You know how you always hear about “that one teacher” that changed someone’s life? This is one of those stories about one of those teachers.
Mr. Terupt is the new fifth grade teacher at Snow Hill School. Because of Mr. Terupt focuses on his relationship with seven specific kids in his class, each one with their own brand of behind-the-scenes drama. Throughout the school year, Mr. Terupt affects their lives one by one. But one day halfway through the school year, an accident happens that will change everyone forever.
Mr. Terupt is the teacher we all wanted as kids. He’s cool enough to let some things slide and tries hard to make everyone happy, but he knows when someone crosses a line and lays down the law when he has to. As a student, I’d adore him. As an adult (such as I am now), I’d probably want to date him. Jessica is the new girl. Alexia is the mean girl. You know, the kind you just want to smack on the back of the head. Danielle is the doormat. Anna is the outsider. Peter is the class clown. Luke is the smarty-pants. Jeffrey is the kid you would find sitting in the back row digging grooves into his desk with a pencil point.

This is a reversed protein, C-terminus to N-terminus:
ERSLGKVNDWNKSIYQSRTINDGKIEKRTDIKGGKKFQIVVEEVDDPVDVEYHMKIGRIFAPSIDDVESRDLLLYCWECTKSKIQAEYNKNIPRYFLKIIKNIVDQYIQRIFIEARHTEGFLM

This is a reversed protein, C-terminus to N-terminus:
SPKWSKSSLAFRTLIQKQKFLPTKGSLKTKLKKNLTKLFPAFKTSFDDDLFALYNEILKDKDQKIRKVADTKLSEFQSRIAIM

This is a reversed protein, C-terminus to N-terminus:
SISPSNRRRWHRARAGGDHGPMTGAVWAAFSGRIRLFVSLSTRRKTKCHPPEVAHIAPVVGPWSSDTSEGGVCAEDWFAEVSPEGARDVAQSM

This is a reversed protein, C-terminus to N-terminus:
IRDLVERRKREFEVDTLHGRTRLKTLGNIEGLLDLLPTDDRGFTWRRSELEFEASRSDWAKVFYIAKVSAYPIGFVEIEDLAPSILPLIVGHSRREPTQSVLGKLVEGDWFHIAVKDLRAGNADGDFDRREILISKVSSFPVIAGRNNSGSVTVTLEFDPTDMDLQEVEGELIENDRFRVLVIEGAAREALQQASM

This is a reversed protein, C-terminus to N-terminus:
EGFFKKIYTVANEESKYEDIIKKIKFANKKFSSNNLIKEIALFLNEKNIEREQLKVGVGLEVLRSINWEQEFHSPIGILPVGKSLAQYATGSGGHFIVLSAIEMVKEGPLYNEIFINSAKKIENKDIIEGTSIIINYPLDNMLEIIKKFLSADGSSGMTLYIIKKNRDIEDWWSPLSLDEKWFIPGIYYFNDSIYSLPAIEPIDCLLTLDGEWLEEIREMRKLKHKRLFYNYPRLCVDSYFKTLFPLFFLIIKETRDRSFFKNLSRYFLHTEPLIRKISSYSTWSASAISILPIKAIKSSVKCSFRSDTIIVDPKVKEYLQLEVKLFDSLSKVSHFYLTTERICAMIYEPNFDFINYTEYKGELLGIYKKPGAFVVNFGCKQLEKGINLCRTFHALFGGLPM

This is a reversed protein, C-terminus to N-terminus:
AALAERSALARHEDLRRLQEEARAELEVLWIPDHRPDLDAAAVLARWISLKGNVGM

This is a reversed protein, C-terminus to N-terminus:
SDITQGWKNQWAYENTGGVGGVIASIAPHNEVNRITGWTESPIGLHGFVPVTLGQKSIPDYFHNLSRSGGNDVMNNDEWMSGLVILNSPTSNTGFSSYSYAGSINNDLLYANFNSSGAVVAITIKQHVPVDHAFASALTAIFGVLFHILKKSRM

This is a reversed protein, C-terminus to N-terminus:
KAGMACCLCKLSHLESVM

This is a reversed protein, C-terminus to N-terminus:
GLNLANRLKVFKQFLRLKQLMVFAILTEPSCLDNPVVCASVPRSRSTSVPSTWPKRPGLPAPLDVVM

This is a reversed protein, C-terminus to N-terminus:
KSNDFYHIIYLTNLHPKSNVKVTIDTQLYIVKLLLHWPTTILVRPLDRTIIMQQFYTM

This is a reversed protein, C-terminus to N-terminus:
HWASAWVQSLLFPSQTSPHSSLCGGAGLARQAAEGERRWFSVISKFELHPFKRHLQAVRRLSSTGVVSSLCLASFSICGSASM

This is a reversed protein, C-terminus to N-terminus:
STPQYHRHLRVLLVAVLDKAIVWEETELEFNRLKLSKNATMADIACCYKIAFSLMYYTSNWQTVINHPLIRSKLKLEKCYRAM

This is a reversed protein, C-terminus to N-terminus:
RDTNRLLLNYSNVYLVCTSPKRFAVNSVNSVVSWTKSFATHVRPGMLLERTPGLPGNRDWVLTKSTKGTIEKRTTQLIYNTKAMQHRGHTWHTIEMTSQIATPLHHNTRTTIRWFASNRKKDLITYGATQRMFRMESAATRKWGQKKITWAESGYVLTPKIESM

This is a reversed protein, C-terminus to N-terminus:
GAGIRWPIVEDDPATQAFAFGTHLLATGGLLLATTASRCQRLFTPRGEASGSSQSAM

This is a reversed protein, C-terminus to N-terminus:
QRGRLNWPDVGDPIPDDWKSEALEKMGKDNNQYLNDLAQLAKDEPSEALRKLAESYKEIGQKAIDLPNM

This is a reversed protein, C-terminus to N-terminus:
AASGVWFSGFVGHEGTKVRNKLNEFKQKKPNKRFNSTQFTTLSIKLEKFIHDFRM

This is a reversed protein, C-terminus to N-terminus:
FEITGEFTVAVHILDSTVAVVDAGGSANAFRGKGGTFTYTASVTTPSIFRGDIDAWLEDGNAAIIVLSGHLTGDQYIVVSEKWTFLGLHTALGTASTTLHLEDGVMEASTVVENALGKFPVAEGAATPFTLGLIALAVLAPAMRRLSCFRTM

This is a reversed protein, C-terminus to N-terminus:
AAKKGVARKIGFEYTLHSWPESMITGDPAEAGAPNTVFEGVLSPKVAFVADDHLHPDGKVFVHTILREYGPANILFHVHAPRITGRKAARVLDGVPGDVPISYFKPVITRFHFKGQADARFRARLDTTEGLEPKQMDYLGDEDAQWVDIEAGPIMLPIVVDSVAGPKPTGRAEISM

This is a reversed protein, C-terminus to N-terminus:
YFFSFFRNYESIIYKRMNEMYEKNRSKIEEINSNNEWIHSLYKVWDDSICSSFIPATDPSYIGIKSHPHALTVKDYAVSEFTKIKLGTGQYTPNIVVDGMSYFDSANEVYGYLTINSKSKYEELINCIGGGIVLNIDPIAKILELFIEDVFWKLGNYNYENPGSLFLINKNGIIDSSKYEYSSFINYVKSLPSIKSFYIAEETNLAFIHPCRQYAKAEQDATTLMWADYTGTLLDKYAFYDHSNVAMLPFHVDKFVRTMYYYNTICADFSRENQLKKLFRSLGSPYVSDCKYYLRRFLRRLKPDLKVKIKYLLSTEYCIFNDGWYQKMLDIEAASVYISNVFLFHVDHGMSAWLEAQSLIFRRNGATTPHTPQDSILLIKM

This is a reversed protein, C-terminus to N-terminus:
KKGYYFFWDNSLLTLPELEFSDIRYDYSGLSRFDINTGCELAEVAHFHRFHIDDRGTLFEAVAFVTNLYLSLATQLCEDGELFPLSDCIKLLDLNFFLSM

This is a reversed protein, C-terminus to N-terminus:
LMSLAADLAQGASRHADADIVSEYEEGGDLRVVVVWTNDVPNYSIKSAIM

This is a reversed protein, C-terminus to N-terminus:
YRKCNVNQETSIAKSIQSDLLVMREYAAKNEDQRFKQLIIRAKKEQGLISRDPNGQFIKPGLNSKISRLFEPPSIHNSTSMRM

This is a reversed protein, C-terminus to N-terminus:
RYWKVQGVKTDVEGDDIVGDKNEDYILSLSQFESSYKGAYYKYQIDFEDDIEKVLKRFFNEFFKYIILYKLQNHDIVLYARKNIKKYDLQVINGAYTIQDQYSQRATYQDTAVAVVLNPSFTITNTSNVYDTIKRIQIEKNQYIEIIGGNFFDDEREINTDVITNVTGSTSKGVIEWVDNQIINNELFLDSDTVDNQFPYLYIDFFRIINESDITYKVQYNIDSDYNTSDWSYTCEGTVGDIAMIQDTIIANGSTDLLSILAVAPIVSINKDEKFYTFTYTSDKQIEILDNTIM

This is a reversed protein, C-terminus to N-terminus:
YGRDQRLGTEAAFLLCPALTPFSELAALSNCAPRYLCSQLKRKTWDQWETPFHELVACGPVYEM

- Each chapter is told from a different person’s POV, and I am a fan of those types of books. We can get inside the heads of the different characters, and it gives the author an opportunity to showcase how he/she can write in different styles for each character to make them more individual.
- The Unknown. Mr. Buyea doesn’t have any tells as to whether there will be a happy or sad ending. You just have to wait it out until the end, which really enhances the story.
I am not ashamed to admit that this book made me cry like a little girl. Unless you’re made entirely of stone, I defy you to read this and not weep. The entire last half of the book (yes, you read that right), I was a freaking puddle on the floor. The amount of emotion poured into the story is overwhelming. After the accident, we see how each character responds and how they better themselves as a result and I think that is a great message for kids. This is an incredible story of friendship, forgiveness, and overcoming obstacles. I think middle graders (5 & 6) would understand the merit and moral of this story better than younger graders would, but it is a truly amazing book. It is spectacularly written, and manages to tackle many difficult subjects (fitting in, bullying, ethical dilemmas, grief, guilt, etc.) in ways that young readers will understand.
OFFICIAL RATING: 10/10 (Yes, I gave it a 10, because I saw no reason to give it any less. It’s that fantastic.)